Something similar to this happened.
I had a more-or-less free day (that means: as long as no one higher rank sees me, and has a great idea, I have a free day) and since we weren’t allowed to go anyplace without a “battle buddy”, a young Specialist asked if I could accompany her to the PX (Post Exchange, the “general store” on base). I had no need to go to the PX, but it was better than tempting fate by hanging around the Battalion area with no obvious task at hand.
So I said yes, and we went. We went to the “Blackjack Brigade” AO (Area of Operations) which was where the PX was located. Blackjack Brigade is one of the brigades that makes up the 1st Cavalry Division, and they were more or less in charge of the PX and surrounding area– so if the Blackjack Brigade was on alert, then by damn the PX was on alert, too. We show up and there are an awful lot of people walking around with all their combat gear on, and the two of us just had on regular duty uniforms. We got stopped and told that we had to be in proper uniform.
We were told, “If you’re gonna be here, you gotta be in U-3!”. Now, I had never heard the term “U-3″ and had no idea it referred to a uniform level of readiness. I thought he said “you three” and looked around, thinking perhaps a random person was standing near us, and this Sergeant had mistakenly thought this person was traveling with us. But it was only myself and the young Specialist, with no one else nearby, so my mind being what it was, I was thinking that this somewhat inarticulate Sergeant talking to us had gone mad, was hallucinating, and was going to try to lure us away from witnesses so he could end the day wearing our skins.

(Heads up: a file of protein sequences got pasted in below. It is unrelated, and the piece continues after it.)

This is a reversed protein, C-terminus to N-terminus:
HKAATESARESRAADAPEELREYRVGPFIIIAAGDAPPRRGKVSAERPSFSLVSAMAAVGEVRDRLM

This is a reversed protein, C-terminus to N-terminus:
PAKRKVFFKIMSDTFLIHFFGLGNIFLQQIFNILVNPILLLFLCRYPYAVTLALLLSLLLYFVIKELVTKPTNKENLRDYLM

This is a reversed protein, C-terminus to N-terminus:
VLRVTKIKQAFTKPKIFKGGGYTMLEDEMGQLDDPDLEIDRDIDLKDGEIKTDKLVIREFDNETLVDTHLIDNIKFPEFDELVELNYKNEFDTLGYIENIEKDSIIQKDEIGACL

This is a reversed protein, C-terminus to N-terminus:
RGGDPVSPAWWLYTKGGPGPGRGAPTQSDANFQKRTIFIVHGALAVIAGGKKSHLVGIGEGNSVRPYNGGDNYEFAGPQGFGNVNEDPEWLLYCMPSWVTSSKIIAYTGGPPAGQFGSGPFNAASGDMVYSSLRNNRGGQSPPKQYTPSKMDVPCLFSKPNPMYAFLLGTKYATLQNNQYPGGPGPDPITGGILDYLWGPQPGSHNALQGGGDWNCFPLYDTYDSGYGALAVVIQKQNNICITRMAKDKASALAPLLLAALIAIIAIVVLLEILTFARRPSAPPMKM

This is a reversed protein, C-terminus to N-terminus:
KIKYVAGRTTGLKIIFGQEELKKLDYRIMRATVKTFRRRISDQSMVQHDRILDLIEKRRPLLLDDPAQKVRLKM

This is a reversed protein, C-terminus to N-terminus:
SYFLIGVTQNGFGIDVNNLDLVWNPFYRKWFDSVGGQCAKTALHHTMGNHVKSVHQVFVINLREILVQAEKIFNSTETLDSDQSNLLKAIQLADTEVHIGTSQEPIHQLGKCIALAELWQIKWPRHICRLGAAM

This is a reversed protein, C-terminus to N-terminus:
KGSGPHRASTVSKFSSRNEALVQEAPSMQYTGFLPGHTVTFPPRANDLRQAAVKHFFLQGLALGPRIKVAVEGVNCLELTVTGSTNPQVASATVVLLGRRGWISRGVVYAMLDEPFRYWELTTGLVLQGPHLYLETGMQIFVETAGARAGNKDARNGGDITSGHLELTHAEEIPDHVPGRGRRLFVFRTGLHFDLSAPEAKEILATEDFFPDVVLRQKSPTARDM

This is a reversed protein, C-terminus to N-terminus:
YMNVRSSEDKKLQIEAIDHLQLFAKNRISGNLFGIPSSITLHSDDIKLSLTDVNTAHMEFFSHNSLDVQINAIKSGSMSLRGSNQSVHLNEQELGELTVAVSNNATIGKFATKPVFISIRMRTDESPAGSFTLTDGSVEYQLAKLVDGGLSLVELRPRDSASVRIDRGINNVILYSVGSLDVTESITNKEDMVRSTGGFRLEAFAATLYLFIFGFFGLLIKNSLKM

As I was about to tell the Specialist “Run in separate directions; meet at the Humvee. Break!” the Sergeant explained that we had to be in “full battle-rattle“, which was a term I was much more familiar with.
We left, went back to our Brigade area, and got our full battle-rattle, now identifying it as “U3″. We put on our armor and helmets, always a joy in the heat, and returned to where we had been earlier. Even parked in the same spot; the whole trip had taken maybe 15 minutes. We were heading for the PX to finally do a little armor-plated shopping when we were stopped and told that, yes, we were out of uniform; the alert was over, and to put our gear away. We exchanged disbelieving looks of bewilderment, I looked around to see if there were cameras recording our reactions on this grand-scale punking we were receiving, and then we sighed, returned to our Humvee, and stowed our gear in the back seats to try to finish our goal of –ironically– a stress-free day of commercialism without Army silliness.
We never did find out if the next day’s uniform consisted of Roman helmets and Hula skirts; we were too afraid to go and see. But a comic similar to this one was made, and it is now pretty faithfully reproduced here, along with this tale, for your bemusement.
Needless to say, things like this are not brought up in the Recruiter’s office.